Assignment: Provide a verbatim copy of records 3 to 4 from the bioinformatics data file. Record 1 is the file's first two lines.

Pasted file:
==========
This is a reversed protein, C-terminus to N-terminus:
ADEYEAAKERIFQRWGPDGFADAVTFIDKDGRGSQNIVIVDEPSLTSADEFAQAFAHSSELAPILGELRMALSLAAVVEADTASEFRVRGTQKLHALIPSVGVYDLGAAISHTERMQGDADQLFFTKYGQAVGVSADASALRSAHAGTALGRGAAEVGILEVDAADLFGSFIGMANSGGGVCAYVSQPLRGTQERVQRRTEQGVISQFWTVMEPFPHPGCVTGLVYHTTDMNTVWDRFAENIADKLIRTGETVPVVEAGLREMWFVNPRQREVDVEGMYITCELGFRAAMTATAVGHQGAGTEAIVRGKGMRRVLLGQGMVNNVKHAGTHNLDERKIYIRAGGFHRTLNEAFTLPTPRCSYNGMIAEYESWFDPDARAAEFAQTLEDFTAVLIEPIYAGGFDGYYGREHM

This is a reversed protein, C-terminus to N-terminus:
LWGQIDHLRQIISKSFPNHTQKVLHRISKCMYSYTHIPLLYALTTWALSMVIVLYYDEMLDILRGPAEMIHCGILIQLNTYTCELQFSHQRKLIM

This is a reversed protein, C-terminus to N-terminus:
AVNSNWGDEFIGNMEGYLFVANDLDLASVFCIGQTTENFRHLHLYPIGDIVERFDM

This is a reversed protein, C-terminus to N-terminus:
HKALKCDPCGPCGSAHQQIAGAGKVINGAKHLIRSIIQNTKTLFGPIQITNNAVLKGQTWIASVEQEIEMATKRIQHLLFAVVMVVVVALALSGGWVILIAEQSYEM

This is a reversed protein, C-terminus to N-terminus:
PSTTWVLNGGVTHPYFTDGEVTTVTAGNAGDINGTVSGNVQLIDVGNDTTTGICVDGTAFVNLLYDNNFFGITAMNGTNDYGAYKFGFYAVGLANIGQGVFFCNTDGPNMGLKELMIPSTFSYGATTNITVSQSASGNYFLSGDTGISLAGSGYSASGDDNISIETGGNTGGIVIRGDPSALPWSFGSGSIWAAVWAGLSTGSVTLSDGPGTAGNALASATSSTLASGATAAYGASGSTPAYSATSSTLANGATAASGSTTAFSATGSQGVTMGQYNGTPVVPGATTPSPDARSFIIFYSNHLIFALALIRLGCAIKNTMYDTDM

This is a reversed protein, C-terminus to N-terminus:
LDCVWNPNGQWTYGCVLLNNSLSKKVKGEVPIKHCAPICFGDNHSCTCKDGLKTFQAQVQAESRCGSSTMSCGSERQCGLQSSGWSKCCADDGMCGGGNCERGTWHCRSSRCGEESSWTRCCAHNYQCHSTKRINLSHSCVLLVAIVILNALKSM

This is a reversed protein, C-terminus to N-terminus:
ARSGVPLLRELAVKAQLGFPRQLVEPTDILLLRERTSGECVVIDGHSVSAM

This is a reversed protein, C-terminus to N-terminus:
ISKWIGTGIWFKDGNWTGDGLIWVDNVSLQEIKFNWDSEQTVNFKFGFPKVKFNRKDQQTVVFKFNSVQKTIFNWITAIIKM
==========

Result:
This is a reversed protein, C-terminus to N-terminus:
AVNSNWGDEFIGNMEGYLFVANDLDLASVFCIGQTTENFRHLHLYPIGDIVERFDM

This is a reversed protein, C-terminus to N-terminus:
HKALKCDPCGPCGSAHQQIAGAGKVINGAKHLIRSIIQNTKTLFGPIQITNNAVLKGQTWIASVEQEIEMATKRIQHLLFAVVMVVVVALALSGGWVILIAEQSYEM